The bright stuff
Audi scores a first in Australia with laser high beams
AUDI has won the race to put the first laser lights on Australian roads.
BMW is still battling to get approval for the sharp-shooting high-beams on its coming i8 hybrid sports car — but Audi is ready to go with a top-end update of its R8.
It intends to land a handful of R8 LMX V10 supercars before the end of the year, each fitted with laser high beams as part of a performance package that increases output to 419kW — and the price beyond $400,000.
Audi says the LMX is the fastest production Audi yet to 100km/h, covering the benchmark sprint in 3.4 seconds.
But laser lights could have the greatest impact in the longer term, as the landmark setup will trickle down through the Audi range as prices fall. “The only question is when, and which models,” Audi Australia managing director Andrew Doyle tells Carsguide at the Le Mans 24-hour race in France — Audi’s winning R18 e-tron quattro combined laser and LEDs to light the track at up to 300km/h through the night.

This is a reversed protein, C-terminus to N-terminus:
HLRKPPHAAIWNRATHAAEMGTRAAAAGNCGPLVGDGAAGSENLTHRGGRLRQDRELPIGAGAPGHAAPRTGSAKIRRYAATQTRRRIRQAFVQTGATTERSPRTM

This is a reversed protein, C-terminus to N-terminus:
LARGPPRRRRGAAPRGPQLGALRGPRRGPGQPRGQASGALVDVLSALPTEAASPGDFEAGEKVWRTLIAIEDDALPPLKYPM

“Like a lot of technology, the laser lights will trickle down. I don’t know if they will be in everything, but we have the S3 now with LED headlamps, which were originally only in the A8,” says Doyle. Audi Australia says it has not had any problem in certifying the R8’s lights.
BMW has been blocked by regulations limiting the output of lights — measured in lumens — despite the ability to tailor the range and spread of the light pattern with smart optics and computerised controls.
A single light source in each laser headlamp is split and then focused via a series of mirrors and lenses. It is very compact and, on high beam, can throw light more than twice as far as an LED unit.
On the LMX front, the car is a limited run of just 99 copies with a tweaked V10, 20-spoke alloy wheels and ceramic brakes, and minor body differences to give it a slightly sharper look and improved aero performance.
The LMX is likely to be the final version of the current R8, as Audi is working on a secondgeneration car that gets the basic chassis now underneath the Lamborghini Huracan. Doyle expects only a handful of examples to land in Australia: “But I think the car tells a lot about the Audi brand (and) what the brand can do. It sets a halo effect for the rest of the brand. Anything like this is a good opportunity. And there is often demand for these cars in Australia, even at a low volume.”